Fostex has never been the most popular reference headphone brand on the market, and maybe that’s why it’s so cool. With its boxy, retro design and reliable studio sound, the Fostex professional headphone series will always get the job done. But do they sound any fun? And how do they stack up to heavy hitters from Beyerdynamic and Sennheiser? Let’s take a look at what you can expect from the Semi-Open Back T50RP in terms of performance and sound signature.
What’s in the Box?
- Fostex T50RP Headphones
- 2m detachable unbalanced cable (2.5mm TRRS to 3.5mm TRS) 1.2m balanced cable (2.5mm TRRS to 2.5mm TRRS)
- 1/4″ to 1/8″ (6.3mm to 3.5mm) adapter
- Quick start guide
- Fostex logo
Look and Feel
The T50RP sports a popular Fostex design, with it’s sturdy, no nonsense, retro ear cup and square finish along the faceplate. But adding an aesthetic element, the right-side housing now features “50th anniversary” (on the Anniversary Limited Edition) inscribed in Japanese characters, while the sliders are adorned with a gold finish. In fact, they look damn sexy for a reference headphone, and if you like that vintage feel, it’s hard not to gravitate towards this design. The relatively forgiving clamping force and synthetic leather ear pads also felt comfortable even after a couple of hours of wear. Though for the starting retail price of $399, I would have preferred leather ear pads.
The T50RP incorporates the same planar magnetic drivers featured in the T60RP model. A notable enhancement lies in the newly developed yoke panels, designed to optimize magnetic transmission.
Noteworthy is the inclusion of a detachable connector, and Fostex has included a balanced cable with a 2.5mm termination. Even with a relatively low impedance of 50 Ohms, I found that the planar magnetic T50RP required quite a bit of driving power. Even when paired with my small, but pretty powerful Astell & Kern SR35, my volume was at 80%.
Driver: Planar Magnetic (or Orthodynamic)
Impedance: 50 ohm
Sensitivity: 92dB (at 1kHz, 1mW)
Frequency Response: 15Hz – 35kHz
A very roomy and satisfying sense of depth here, with distance between forward and behind sitting instruments feeling vastly separated. And to be honest, I haven’t felt instruments sit this far behind the ear on a headphone at this price point. The sense of height also feels elevated and overall, the spaciousness is pretty incredible. The precision or distancing of the stereo imaging is perhaps less impressive, but in part thanks to the uber-clean separation and layering, the holographic effect is always immersive and engaging.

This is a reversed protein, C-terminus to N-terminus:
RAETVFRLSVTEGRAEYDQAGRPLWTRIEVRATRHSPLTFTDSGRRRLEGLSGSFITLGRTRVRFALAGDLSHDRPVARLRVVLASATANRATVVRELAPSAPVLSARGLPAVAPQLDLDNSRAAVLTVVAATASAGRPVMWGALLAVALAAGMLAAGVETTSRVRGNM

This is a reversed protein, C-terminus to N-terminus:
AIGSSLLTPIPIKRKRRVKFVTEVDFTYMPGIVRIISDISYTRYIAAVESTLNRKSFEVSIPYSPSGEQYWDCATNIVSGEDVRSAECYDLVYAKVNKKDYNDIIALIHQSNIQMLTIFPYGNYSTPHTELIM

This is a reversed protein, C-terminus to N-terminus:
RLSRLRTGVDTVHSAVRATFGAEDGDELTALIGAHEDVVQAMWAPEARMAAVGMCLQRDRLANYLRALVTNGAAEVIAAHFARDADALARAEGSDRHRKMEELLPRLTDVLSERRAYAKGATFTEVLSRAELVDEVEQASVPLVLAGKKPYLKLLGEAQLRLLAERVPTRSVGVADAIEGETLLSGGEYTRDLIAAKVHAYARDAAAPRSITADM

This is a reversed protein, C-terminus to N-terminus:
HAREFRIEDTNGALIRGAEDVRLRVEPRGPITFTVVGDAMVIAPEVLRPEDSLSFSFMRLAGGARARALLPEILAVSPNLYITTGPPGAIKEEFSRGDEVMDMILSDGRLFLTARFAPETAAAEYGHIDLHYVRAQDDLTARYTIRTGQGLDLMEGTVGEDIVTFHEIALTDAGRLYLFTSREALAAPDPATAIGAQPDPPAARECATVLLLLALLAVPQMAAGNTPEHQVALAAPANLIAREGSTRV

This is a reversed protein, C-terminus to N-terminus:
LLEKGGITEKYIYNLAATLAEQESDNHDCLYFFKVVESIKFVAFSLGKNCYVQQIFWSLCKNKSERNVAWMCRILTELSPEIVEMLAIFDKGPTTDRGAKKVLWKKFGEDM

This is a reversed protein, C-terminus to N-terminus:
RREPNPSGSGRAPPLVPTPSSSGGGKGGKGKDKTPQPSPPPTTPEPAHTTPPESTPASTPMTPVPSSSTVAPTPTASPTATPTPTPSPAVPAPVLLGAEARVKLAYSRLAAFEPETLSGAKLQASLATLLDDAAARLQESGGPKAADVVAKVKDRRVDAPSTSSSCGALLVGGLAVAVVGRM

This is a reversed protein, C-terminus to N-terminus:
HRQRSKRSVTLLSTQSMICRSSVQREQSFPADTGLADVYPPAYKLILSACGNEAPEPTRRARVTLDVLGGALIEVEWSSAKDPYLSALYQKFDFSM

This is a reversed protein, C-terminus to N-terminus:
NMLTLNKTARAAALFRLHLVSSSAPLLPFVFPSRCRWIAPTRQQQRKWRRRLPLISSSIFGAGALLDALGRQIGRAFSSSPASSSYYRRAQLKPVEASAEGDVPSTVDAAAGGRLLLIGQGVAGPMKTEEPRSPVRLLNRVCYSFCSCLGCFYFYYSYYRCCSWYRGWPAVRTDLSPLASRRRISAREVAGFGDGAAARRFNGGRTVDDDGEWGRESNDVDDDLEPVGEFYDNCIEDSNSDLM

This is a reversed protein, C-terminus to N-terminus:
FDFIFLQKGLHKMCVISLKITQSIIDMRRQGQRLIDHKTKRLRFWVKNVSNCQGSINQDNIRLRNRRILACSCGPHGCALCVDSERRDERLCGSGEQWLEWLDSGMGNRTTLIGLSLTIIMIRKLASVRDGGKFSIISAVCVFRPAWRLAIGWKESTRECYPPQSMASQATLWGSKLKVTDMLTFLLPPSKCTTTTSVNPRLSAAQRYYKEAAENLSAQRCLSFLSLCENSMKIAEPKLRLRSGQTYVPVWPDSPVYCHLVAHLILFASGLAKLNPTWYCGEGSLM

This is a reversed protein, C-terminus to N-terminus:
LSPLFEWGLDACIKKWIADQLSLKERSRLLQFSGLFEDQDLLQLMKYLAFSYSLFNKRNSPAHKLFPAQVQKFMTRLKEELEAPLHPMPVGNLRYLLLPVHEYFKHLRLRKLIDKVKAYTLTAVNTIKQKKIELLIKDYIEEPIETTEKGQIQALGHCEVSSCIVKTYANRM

It should be noted that Fostex advertises the bass as being different depending on which RP model you buy. The closed back version has the biggest low-end, while the open back has the flattest response. The semi-open back, T50RP falls somewhere in the middle.
The sub-bass on the T50RP is mildly visceral, though it has a light-weight feel. And in much the same way, the bass registers are somewhat reserved. It’s the classic low-end for a reference headphone: clean, neutral and detailed. There’s a tightness to the bass that lends energy to modern tracks, while the uncolored presentation also works great for strings in this range, which sounded natural and transparent.
The profile is lean and tight in this range. What stands out is the immaculate separation, both between instruments as well as within singular instruments. But although the sound signature is less than robust, the low-mids are ever present in this range, lending good legs to the mix. Certainly, if you appreciate an even handed balance in this range, you’ll get it. Despite the flat balance, there’s nothing clinical about this sound. There’s some charm to this sound signature, bringing vocals intimately up forward bringing a delicate and super precise quality to the sound that sounds especially intricate with respect to acoustic genres. At the same time, there’s a sumptuousness to the color of the sound, which feels unquestionably planar magnetic.
Super light and airy in this range, making vocals and brass sound buoyant and silky, while lending a playfulness to strings. You’ll also get plenty of sparkle on these cans, giving brilliance to percussion in particular. There was a touch of sibilance on some tracks, though it was rarely distracting. There’s solid resolution here for the price, and certainly the clarity is more than sufficient for any kind of critical listening. Although I didn’t sense any roll-off, the treble peaks were generally smooth and fatigue-free.
The T50RP has to be one of my favorite reference headphones on the market, maybe even beating my beloved Beyerdynamic DT1770 in terms of listening enjoyment. On sale right now for $199 (usually $399, which is also not bad), I would absolutely recommend the T50RP for studio use and listening entertainment. With an honest, yet highly elegant sound signature and all the rich characteristics of planar magnetic technology, there’s nothing to dislike for the price.